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April 26th, 2012 By Kevin Osborne | News | Posted In: News, Environment, Family

Cincinnati is 8th Worst for Air Pollution

Lung Association: Region is slowly improving

pollution
Cincinnati and Hamilton County fared poorly on a national list of places with polluted air that was released Wednesday.

The Cincinnati-Middletown-Wilmington metropolitan region ranked as the eighth-worst for air particle pollution, according to the American Lung Association.


Meanwhile, Hamilton County was given an “F” grade for its number of high ozone days, and a “D” grade for air particle pollution by the Lung Association.

The rankings were included in the group’s “State of the Air 2012” report. The annual air quality report grades cities and counties based, in part, on the color-coded Air Quality Index developed by the U.S. Environmental Protection Agency (EPA) to alert the public to daily unhealthy air conditions.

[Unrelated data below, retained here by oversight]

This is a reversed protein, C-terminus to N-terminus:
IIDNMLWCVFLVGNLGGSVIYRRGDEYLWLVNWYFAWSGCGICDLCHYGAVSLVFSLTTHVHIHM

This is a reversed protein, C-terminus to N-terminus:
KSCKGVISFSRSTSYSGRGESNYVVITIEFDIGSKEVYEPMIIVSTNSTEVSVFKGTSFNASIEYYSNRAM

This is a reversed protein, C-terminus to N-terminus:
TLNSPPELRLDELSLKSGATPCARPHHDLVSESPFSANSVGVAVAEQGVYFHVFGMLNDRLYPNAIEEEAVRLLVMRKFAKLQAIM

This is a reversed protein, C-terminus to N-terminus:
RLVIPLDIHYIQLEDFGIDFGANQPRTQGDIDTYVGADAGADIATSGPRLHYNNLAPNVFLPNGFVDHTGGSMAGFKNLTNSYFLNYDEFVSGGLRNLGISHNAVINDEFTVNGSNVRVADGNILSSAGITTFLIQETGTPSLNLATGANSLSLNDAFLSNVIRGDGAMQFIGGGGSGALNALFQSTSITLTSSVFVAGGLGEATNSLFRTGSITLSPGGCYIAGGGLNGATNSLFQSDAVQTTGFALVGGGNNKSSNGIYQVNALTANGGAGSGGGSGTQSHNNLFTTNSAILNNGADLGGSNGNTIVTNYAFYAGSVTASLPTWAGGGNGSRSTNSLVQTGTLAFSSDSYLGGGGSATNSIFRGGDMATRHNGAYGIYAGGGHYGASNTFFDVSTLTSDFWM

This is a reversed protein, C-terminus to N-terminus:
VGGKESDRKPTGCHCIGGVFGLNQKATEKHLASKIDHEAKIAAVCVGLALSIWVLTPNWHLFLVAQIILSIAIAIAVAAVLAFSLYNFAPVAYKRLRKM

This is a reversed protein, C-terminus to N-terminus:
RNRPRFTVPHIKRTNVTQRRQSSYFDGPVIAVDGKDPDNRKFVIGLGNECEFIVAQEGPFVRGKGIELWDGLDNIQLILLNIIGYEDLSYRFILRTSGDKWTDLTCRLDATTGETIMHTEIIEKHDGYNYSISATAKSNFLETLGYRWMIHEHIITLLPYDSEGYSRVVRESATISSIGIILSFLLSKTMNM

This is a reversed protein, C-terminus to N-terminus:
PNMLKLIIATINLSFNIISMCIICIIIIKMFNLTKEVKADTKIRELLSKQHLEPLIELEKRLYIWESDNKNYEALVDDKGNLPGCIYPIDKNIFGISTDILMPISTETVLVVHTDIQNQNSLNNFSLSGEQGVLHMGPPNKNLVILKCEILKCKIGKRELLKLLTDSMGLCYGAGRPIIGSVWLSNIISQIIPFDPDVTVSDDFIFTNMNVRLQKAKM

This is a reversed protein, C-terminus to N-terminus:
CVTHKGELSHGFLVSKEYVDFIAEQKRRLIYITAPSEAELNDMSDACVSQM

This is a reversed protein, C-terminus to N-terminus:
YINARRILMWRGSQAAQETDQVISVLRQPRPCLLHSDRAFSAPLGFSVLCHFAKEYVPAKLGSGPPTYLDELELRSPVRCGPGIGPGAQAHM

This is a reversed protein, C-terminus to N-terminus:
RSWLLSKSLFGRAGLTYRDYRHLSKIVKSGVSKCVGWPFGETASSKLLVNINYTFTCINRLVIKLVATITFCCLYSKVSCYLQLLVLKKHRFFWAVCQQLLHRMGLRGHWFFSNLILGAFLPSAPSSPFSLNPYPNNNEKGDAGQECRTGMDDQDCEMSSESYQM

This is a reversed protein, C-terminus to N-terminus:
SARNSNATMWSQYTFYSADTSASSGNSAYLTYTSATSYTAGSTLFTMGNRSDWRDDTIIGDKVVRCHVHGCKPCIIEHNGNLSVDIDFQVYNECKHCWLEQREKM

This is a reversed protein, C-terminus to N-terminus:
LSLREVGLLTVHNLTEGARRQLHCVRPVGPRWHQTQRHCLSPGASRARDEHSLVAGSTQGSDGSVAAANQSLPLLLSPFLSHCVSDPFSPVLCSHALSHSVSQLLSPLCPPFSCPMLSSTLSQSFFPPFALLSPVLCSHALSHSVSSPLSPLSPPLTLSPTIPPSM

The 13th annual report uses the most recent, quality-controlled EPA data collected from 2008-10 from official monitors for ozone and particle pollution, the two most widespread types of air pollution. Counties are graded for ozone, year-round particle pollution and short-term particle pollution levels. Also, the report uses the EPA’s calculations for year-round particle levels.


Generally, the report found that air quality in America’s most polluted cities was at its cleanest since the organization’s annual report began 13 years ago. This year’s report details the trend that standards set under the Clean Air Act to cleanup major air pollution sources — including coal-fired power plants, diesel engines, and SUVs — are working to drastically cut ozone (smog) and particle pollution (soot) from the air. Despite this progress, unhealthy levels of air pollution still exist and in some parts of the nation worsened.


More than 40 percent of people in the United States live in areas where air pollution continues to threaten their health. That means more than 127 million people are living in counties with dangerous levels of either ozone or particle pollution that can cause wheezing and coughing, asthma attacks, heart attacks or premature death.


The Cincinnati region ranked 21st for high ozone days out of 277 metropolitan areas. Also, it ranked 39th for 24-hour air particle pollution.


Still, the region is improving. The region has had 19.4 fewer high ozone days annually on average since 1996, and 10 fewer high-particle pollution days since 2000.
 
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